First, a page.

Traditional Chinese Medicine Combined Approach to Obesity
Studies and clinical experience on the treatment of obesity and related diseases.
The TCM-CAO method, a combined treatment of weight excess and obesity with Chinese diet, auricular therapy and home
Clinical case I The first case is the typical female obese, who had tried many diets before addressing our clinic.
She was a 52-year-old woman, a welfare worker, with familiarity for cardiovascular diseases. Overweight since very young, she tried many low-calorie diets without ever reaching the end of them; in 2001 her last attempt, a 1200-Kcal diet combined with sibutramine treatment, lasted only 3 months, with a total weight loss of 5,6 kg.
One year earlier, the patient had entered menopause and gained additional overweight. Moreover, she has been suffering from chronic HP-related gastritis, gastric-oesophageal reflux (she complained about gastric pyrosis after food excess) and recurrent lumbago-sciatica for about 10 years.
At the time of medical examination, her weight was 80,8 Kg (height 155 cm), BMI 33,6 Kg/m2 and the abdominal circumference 106 cm. The patient followed an irregular diet, with excessive intake of cheese and carbohydrates, occasionally of alcoholic drinks.
She started the TCM 1100-Kcal diet therapy and lost 1.3 Kg in one week.
In the first 2 weeks she complained a slight constipation, which was resolved with milk enzymes. Diuresis increased a lot. The patient lost 4.7 Kg after one month of treatment. After about 6 month of treatment, her body weight lowered to 62.9 Kg (BMI=26.2 Kg/m2) and after other 6 months to 58.4 kg (BMI=24.3 Kg/m2 and abdominal circumference=74 cm).
Moreover, gastro-intestinal symptoms considerably improved (the patient complained of gastric pyrosis very rarely), and she no more suffered from lumbago-sciatica.
Conclusions. This case clearly indicates how the TCM diet therapy can aid weight loss as well as be a psycho-physical support for the patient, who is encouraged to persist in following the diet.
The second clinical case is a 32-year-old man, an engineer, who addressed us for a preventive treatment of cardiovascular diseases; in fact he had a clear familiarity for this disease (his father, affected by ischaemic heart disease, recently underwent coronary angioplasty after AMI. This patient was worried about his recent blood tests: glycaemia 116 mg/dL (RV: 75-115 mg/dL); total cholesterolaemia 341 mg/dL (RV: ≤ 220 mg/dL); HDL cholesterolaemia 46 mg/dL (RV: 35-100 mg/dL); triglycerides 482 mg/dL (RV: ≤170 mg/dL).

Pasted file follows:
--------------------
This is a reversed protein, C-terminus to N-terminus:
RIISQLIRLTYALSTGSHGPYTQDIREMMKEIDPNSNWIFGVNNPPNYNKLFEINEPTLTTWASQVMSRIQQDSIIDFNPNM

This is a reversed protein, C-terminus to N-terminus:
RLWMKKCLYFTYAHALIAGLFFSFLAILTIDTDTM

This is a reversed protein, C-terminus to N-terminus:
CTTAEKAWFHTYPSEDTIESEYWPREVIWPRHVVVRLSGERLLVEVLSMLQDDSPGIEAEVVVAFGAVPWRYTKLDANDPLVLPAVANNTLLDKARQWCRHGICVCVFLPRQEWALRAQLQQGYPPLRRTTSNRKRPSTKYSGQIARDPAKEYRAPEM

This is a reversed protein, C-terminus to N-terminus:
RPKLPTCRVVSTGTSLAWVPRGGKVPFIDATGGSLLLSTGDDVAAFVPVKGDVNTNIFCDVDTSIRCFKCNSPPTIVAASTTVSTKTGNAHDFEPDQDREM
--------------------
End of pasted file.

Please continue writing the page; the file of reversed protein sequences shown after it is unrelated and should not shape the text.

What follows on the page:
During the last ten years his weight progressively increased and three years before he had followed a low-calorie diet for only 5 months, with temporary results. Currently the patient followed an irregular diet, as he had breakfast very rarely, usual snacks between meals, and an excessive intake of carbohydrates. He usually snored during sleep.
His blood pressure was 140-90 mmHg (heart rate: 80 b/min); height 177 cm; weight 99.1 Kg (BMI=31.6 Kg/m2); abdominal circumference 102 cm.
He started the TCM 1100-Kcal diet therapy and lost 2.6 Kg after one week; in one month he lost 9.2 Kg. After 6 months of treatment his body weight lowered to 77.6 Kg (BMI=24.8 Kg/m2) and abdominal circumference reduced to 83 cm.
The blood tests taken at the end of treatment in a different lab, were the following: glycaemia 82 mg/dL (RV: 65-110 mg/dL); total cholesterolaemia 141 mg/dL (RV: ≤220 mg/dL); HDL cholesterolaemia 50.8 (RV: 40-75); triglycerides 165 (RV: ≤ 170 mg/dL).
Conclusions. This case is an outstanding example of the role of TCM diet therapy on metabolism, particularly on hyperglycaemia and metabolic syndrome.
The third clinical case I have chosen is a 58-year-old man, public officer, who had been slightly overweight for about 5 years and was affected by arterial hypertension (about 150/100 mmHg). At the time of the medical examination in our clinic, he followed no antihypertensive treatment.
Since very young he had been affected by a depressive syndrome with obsessive-compulsive components, treated with tricyclic antidepressants and Freudian psychotherapy. In the last few months he suffered from a severe morning asthenia with a remarkable psychomotor slow-down, which heavily affected his normal working activity (the patient was not able to get up before noon). Furthermore, he complained intestine troubles with 3-4 bowel movements a day and loose stools, mainly in the morning.
He was following a vegetarian diet with a considerable intake of eggs and milk, at irregular intervals, and used to pick off food continuously during the day. His weight was 82.9 Kg and height 180 cm (BMI=25.6 Kg/m2); abdominal circumference was 92 cm.
After 7 months of TCM diet treatment, his weight lowered to 64.3 Kg (BMI=19.8 Kg/m2) and his abdominal circumference to 73 cm. Arterial pressure stabilized at 135/85 mmHg and his intestine regularized at one movement a day with normal stools.
A particularly interesting point was the clear improvement of his mood with a progressive reduction of morning asthenia, and resumption of his working activity.
Conclusions. This case exemplifies the validity of TCM diet therapy in patients affected by slight overweight or even normoweight subjects, but mainly highlights its effectiveness on behavioural mental disturbances.